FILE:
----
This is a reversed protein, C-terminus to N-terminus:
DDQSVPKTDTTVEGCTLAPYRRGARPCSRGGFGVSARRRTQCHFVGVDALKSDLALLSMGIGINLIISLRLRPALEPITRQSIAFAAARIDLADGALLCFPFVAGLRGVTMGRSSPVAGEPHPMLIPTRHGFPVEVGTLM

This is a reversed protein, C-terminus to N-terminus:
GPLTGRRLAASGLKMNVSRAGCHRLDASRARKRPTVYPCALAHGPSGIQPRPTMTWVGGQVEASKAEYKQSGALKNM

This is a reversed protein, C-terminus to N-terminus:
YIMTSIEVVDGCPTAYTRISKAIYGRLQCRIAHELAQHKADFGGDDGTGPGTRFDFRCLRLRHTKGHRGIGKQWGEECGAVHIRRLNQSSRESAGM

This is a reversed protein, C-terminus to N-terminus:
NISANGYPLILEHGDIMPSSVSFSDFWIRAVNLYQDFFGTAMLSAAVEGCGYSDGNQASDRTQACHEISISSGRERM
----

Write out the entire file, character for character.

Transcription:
This is a reversed protein, C-terminus to N-terminus:
DDQSVPKTDTTVEGCTLAPYRRGARPCSRGGFGVSARRRTQCHFVGVDALKSDLALLSMGIGINLIISLRLRPALEPITRQSIAFAAARIDLADGALLCFPFVAGLRGVTMGRSSPVAGEPHPMLIPTRHGFPVEVGTLM

This is a reversed protein, C-terminus to N-terminus:
GPLTGRRLAASGLKMNVSRAGCHRLDASRARKRPTVYPCALAHGPSGIQPRPTMTWVGGQVEASKAEYKQSGALKNM

This is a reversed protein, C-terminus to N-terminus:
YIMTSIEVVDGCPTAYTRISKAIYGRLQCRIAHELAQHKADFGGDDGTGPGTRFDFRCLRLRHTKGHRGIGKQWGEECGAVHIRRLNQSSRESAGM

This is a reversed protein, C-terminus to N-terminus:
NISANGYPLILEHGDIMPSSVSFSDFWIRAVNLYQDFFGTAMLSAAVEGCGYSDGNQASDRTQACHEISISSGRERM